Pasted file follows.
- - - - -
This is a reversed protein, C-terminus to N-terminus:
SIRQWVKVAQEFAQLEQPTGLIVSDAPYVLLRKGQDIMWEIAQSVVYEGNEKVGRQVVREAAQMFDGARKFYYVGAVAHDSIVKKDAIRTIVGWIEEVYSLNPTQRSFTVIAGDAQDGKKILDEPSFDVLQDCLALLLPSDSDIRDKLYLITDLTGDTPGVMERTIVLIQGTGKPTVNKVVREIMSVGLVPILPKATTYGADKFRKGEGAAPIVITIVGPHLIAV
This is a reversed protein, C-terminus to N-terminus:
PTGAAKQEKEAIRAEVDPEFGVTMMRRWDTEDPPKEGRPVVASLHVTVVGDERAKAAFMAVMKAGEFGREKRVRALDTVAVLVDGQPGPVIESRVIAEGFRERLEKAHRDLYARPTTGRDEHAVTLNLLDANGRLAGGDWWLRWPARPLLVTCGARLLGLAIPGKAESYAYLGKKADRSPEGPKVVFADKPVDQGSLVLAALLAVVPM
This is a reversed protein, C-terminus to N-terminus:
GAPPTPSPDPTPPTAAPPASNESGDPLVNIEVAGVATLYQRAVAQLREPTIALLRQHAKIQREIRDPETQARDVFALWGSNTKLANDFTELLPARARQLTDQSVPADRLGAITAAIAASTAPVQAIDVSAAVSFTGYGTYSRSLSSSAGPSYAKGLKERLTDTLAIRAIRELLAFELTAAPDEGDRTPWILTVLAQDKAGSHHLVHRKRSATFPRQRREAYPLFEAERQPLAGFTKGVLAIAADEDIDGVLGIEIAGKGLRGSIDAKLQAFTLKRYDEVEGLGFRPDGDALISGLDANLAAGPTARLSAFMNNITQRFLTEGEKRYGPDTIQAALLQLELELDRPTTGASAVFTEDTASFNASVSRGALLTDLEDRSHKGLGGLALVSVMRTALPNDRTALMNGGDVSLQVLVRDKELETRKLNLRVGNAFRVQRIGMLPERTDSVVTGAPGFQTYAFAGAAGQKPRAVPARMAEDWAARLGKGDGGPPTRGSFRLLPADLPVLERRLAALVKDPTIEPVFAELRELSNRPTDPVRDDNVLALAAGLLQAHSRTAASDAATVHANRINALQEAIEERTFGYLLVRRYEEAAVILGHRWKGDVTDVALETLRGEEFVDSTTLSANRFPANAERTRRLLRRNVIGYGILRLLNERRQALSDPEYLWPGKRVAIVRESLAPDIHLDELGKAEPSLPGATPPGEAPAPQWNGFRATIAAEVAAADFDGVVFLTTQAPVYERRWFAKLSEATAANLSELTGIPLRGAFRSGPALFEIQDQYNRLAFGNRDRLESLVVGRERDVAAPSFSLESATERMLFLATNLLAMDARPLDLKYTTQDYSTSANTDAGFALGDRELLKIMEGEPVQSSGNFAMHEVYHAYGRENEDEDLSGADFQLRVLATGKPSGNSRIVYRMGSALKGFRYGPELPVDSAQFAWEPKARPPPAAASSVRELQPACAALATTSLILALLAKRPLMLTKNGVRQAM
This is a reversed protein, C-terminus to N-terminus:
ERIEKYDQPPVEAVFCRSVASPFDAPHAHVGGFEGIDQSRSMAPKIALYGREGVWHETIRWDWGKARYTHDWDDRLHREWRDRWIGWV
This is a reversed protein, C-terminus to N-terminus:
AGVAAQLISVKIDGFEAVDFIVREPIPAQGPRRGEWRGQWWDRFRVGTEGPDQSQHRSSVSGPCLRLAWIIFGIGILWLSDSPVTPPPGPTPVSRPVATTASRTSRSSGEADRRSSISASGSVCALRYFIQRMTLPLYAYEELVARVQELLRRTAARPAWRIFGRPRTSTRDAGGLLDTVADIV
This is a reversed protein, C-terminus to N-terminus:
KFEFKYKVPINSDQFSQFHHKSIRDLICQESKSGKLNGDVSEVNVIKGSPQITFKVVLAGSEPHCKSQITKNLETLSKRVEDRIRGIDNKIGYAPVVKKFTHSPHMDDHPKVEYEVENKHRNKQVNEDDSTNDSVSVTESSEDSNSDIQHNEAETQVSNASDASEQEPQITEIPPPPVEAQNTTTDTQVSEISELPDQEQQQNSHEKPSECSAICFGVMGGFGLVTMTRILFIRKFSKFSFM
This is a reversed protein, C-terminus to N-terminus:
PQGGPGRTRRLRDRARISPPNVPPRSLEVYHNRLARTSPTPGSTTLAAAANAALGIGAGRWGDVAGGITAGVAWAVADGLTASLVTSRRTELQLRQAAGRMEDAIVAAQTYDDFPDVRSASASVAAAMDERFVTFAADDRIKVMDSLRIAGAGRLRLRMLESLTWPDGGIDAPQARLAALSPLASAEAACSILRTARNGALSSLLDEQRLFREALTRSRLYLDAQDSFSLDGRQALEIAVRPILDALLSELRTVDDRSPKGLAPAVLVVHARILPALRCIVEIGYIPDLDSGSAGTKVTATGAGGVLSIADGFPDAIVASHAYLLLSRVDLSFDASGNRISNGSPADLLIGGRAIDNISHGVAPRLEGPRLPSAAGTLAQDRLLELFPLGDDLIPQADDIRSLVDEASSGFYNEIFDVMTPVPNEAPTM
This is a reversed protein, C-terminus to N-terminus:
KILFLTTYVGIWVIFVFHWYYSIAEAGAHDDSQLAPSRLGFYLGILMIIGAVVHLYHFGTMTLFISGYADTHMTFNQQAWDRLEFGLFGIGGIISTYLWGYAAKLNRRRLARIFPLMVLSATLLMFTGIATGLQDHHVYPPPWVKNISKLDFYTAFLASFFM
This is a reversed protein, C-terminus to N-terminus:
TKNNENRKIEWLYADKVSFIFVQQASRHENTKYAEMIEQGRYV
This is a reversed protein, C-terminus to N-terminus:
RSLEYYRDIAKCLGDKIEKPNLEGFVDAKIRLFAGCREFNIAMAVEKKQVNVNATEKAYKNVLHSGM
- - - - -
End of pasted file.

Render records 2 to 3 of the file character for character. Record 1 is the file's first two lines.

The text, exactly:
This is a reversed protein, C-terminus to N-terminus:
PTGAAKQEKEAIRAEVDPEFGVTMMRRWDTEDPPKEGRPVVASLHVTVVGDERAKAAFMAVMKAGEFGREKRVRALDTVAVLVDGQPGPVIESRVIAEGFRERLEKAHRDLYARPTTGRDEHAVTLNLLDANGRLAGGDWWLRWPARPLLVTCGARLLGLAIPGKAESYAYLGKKADRSPEGPKVVFADKPVDQGSLVLAALLAVVPM
This is a reversed protein, C-terminus to N-terminus:
GAPPTPSPDPTPPTAAPPASNESGDPLVNIEVAGVATLYQRAVAQLREPTIALLRQHAKIQREIRDPETQARDVFALWGSNTKLANDFTELLPARARQLTDQSVPADRLGAITAAIAASTAPVQAIDVSAAVSFTGYGTYSRSLSSSAGPSYAKGLKERLTDTLAIRAIRELLAFELTAAPDEGDRTPWILTVLAQDKAGSHHLVHRKRSATFPRQRREAYPLFEAERQPLAGFTKGVLAIAADEDIDGVLGIEIAGKGLRGSIDAKLQAFTLKRYDEVEGLGFRPDGDALISGLDANLAAGPTARLSAFMNNITQRFLTEGEKRYGPDTIQAALLQLELELDRPTTGASAVFTEDTASFNASVSRGALLTDLEDRSHKGLGGLALVSVMRTALPNDRTALMNGGDVSLQVLVRDKELETRKLNLRVGNAFRVQRIGMLPERTDSVVTGAPGFQTYAFAGAAGQKPRAVPARMAEDWAARLGKGDGGPPTRGSFRLLPADLPVLERRLAALVKDPTIEPVFAELRELSNRPTDPVRDDNVLALAAGLLQAHSRTAASDAATVHANRINALQEAIEERTFGYLLVRRYEEAAVILGHRWKGDVTDVALETLRGEEFVDSTTLSANRFPANAERTRRLLRRNVIGYGILRLLNERRQALSDPEYLWPGKRVAIVRESLAPDIHLDELGKAEPSLPGATPPGEAPAPQWNGFRATIAAEVAAADFDGVVFLTTQAPVYERRWFAKLSEATAANLSELTGIPLRGAFRSGPALFEIQDQYNRLAFGNRDRLESLVVGRERDVAAPSFSLESATERMLFLATNLLAMDARPLDLKYTTQDYSTSANTDAGFALGDRELLKIMEGEPVQSSGNFAMHEVYHAYGRENEDEDLSGADFQLRVLATGKPSGNSRIVYRMGSALKGFRYGPELPVDSAQFAWEPKARPPPAAASSVRELQPACAALATTSLILALLAKRPLMLTKNGVRQAM